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County supervisor urges state investigate public closure of therapy pool

Supervisor David Canepa has raised questions about Sutter Health's use of federal stimulus funding.

As residents continue to push for the public reopening of a therapeutic pool, San Mateo County Supervisor David Canepa has requested that the state investigate Sutter Health's use of federal stimulus funding.

San Mateo County Supervisor David Canepa. Courtesy David Canepa campaign via Bay City News.

In a letter submitted to California Attorney General Rob Bonta, Canepa alleges that the health care provider is misusing the $853 million federal funds it received from the Coronavirus Aid, Relief, and Economic Security (CARES) Act, which was passed near the start of the COVID-19 pandemic in 2020 and was meant to keep vital medical resources open to the community.

Sutter's Mack E. Mickelson Center therapy pool is located at the Mills Health Center in San Mateo, and it's the only heated pool in the county that both meets Americans with Disabilities Act (ADA) requirements and is designated for seniors, people with chronic pain or disabilities and others pursuing therapeutic care.

The pool initially opened 25 years ago, thanks to $4 million in community donations. Following COVID-19 shutdowns in March 2020, Sutter Health said the pool would remain closed off from public use.

Canepa noted in the letter that there are no nearby replacement facilities available for people who depend on water therapy for a better quality of life, and that the "local community is desperate for the Mickelson therapy pool to reopen."

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"For many, the therapy pool was the only way to ease their pain and have a decent quality of life. Losing that facility has caused untold suffering for the very people the CARES Act was passed to protect." said Canepa in the letter, signed earlier this month.

Canepa has previously urged Sutter to reopen the pool with a resolution passed by the county Board of Supervisors in February, and said he has unsuccessfully attempted to set up a meeting with stakeholders numerous times.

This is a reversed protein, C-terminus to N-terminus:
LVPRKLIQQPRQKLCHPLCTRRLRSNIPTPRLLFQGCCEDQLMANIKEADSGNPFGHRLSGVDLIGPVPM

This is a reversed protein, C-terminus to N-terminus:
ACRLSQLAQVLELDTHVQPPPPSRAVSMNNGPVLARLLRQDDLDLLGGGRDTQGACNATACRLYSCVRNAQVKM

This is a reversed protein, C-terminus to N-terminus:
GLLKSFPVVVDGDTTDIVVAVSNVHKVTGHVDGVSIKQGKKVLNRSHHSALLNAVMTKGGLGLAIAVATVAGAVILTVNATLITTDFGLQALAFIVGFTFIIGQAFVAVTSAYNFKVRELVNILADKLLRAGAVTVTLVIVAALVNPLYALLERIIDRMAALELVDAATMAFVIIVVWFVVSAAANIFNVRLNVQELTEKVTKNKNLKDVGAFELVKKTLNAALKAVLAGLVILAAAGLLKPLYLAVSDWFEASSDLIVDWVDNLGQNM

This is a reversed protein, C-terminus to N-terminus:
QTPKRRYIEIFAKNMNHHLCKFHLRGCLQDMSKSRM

He's backed by various local government agencies as well -- the Sequoia Healthcare District and roughly a dozen city councils around the Peninsula have also expressed support via letters and resolutions to reopen the pool.

"Despite strenuous efforts to open a dialogue with Sutter regarding the therapy pool -- including petitions, protests and even a multi-million dollar offer from the Peninsula Health Care District to fully fund repairs, retrofitting and operational costs of the pool until a replacement facility can be built -- local community members have been unable to gain any traction with Sutter Health," Canepa wrote.

Canepa has been closely working with a collective of former pool users, disability advocates and health care workers, who banded together to form a nonprofit called Warm Water Wellness Inc. The group is calling on Sutter to either reopen the facility or return the community donations it received, backed by a petition that garnered almost 5,000 signatures.

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Some advocates say the pool helped them avoid acute medical care and relocation to assisted living facilities, while also providing a space for community amongst disabled and older individuals. They argue the pool was meant for the community.

"By closing the pool, not-for-profit Sutter Health sends a strong message that it is not interested in the quality of life of the most vulnerable members of our community," said Lindsay Raike, CEO of Warm Water Wellness.

Raike said the organization hopes Bonta's office will investigate Sutter's use of CARES funds, as the money could have been used to keep the therapy pool open, and if it's meeting the community benefit standard required of a not-for-profit hospital.

"The therapy pool has now been closed for almost two and a half years; the physical and mental health of former users has been detrimentally impacted by lack of access to this vital community resource. For many, the decline in quality of life has been devastating," Raike said in an email statement.

In response to the letter, a representative of Sutter Health said their initial statement still stands: "It is not a community pool and was never publicly funded," as it only received philanthropic donations through a fundraising campaign.

"The continued uncertainty presented by COVID-19, our focus on providing quality acute care services and our ongoing efforts to be good stewards of our resources have led us to close the program," said the Sutter spokesperson.

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County supervisor urges state investigate public closure of therapy pool

Supervisor David Canepa has raised questions about Sutter Health's use of federal stimulus funding.

by Olivia Wynkoop / Bay City News Service